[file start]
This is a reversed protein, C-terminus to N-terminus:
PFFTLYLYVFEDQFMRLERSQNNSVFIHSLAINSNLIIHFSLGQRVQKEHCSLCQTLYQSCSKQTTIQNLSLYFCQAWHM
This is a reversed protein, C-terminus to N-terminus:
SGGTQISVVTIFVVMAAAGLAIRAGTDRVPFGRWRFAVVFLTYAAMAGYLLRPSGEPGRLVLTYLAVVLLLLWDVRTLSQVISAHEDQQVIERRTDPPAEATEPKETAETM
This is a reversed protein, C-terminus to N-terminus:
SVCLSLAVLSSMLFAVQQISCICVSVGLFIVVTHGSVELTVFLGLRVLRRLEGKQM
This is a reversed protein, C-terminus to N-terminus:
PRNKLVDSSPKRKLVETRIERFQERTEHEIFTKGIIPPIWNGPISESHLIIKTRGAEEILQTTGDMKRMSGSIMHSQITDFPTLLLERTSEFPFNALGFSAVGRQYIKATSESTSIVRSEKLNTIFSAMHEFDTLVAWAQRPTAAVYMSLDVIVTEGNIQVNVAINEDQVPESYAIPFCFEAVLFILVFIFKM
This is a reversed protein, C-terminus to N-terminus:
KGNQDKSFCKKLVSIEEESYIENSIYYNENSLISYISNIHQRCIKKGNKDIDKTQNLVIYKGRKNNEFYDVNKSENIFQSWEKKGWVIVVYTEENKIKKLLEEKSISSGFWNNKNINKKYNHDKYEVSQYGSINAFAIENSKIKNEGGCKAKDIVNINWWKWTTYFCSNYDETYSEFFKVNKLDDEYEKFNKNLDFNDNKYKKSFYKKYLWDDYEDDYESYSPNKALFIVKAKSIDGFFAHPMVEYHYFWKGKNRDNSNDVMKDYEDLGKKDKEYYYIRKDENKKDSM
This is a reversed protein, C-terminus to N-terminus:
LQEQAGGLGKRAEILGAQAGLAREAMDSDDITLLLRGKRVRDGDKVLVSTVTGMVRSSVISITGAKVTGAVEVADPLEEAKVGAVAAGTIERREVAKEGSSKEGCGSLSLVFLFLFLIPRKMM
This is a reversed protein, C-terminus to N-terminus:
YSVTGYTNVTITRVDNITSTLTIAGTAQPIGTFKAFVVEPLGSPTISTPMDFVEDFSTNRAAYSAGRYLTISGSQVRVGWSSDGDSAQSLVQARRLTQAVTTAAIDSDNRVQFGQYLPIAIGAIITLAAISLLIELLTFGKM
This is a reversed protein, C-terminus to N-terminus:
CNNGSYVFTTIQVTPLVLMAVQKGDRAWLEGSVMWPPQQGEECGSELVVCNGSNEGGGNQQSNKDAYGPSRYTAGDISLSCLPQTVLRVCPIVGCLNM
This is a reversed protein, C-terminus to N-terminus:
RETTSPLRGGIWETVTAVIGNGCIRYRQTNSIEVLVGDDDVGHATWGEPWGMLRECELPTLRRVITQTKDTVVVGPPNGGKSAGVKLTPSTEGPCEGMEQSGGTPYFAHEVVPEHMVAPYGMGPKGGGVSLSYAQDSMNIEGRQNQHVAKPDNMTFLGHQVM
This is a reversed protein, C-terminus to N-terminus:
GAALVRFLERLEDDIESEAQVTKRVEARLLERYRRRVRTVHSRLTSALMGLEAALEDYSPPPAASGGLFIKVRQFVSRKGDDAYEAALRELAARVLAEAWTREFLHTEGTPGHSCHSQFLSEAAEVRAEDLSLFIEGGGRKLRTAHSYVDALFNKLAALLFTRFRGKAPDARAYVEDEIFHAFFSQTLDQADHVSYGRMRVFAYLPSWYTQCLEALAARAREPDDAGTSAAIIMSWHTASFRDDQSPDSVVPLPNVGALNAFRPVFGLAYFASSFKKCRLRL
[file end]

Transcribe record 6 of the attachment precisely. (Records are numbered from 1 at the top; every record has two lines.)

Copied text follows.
This is a reversed protein, C-terminus to N-terminus:
LQEQAGGLGKRAEILGAQAGLAREAMDSDDITLLLRGKRVRDGDKVLVSTVTGMVRSSVISITGAKVTGAVEVADPLEEAKVGAVAAGTIERREVAKEGSSKEGCGSLSLVFLFLFLIPRKMM